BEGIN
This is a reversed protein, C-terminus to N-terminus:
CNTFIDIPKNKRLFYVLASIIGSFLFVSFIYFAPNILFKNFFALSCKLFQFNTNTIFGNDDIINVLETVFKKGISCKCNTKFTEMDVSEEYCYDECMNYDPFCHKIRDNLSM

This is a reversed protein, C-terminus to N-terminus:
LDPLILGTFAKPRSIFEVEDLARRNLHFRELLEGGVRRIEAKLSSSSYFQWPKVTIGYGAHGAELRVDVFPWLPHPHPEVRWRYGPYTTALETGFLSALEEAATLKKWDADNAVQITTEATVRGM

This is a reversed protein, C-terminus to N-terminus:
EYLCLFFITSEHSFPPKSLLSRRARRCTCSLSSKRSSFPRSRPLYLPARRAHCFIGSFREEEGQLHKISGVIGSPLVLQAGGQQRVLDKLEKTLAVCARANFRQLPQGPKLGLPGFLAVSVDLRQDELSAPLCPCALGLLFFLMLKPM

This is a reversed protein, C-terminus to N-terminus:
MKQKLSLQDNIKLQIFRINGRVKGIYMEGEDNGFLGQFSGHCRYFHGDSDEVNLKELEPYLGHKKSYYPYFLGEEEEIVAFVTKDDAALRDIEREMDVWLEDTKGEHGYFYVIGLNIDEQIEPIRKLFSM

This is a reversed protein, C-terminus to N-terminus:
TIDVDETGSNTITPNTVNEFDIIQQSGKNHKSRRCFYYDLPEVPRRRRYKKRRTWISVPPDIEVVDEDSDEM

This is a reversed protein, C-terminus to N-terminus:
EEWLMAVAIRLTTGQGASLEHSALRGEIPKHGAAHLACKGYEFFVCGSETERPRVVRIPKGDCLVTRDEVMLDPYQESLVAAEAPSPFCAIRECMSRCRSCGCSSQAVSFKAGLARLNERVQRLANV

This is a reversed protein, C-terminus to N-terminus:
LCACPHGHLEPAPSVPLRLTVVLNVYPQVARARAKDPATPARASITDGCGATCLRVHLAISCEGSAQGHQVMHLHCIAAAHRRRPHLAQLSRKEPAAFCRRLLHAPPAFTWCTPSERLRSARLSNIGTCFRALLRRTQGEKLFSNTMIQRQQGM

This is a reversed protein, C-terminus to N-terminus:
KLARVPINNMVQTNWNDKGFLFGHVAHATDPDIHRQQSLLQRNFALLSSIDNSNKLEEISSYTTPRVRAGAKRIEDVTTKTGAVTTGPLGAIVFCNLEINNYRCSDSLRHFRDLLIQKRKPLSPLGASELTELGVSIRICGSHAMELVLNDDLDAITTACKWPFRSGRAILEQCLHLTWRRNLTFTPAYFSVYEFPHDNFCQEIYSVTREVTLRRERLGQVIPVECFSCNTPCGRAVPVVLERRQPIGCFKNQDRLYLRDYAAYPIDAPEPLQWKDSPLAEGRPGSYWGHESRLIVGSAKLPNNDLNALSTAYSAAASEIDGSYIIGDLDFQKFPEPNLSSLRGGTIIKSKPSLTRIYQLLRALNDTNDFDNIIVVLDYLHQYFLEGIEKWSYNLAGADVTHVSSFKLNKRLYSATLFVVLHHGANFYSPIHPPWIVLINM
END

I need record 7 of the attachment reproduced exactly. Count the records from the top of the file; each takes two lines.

This is a reversed protein, C-terminus to N-terminus:
LCACPHGHLEPAPSVPLRLTVVLNVYPQVARARAKDPATPARASITDGCGATCLRVHLAISCEGSAQGHQVMHLHCIAAAHRRRPHLAQLSRKEPAAFCRRLLHAPPAFTWCTPSERLRSARLSNIGTCFRALLRRTQGEKLFSNTMIQRQQGM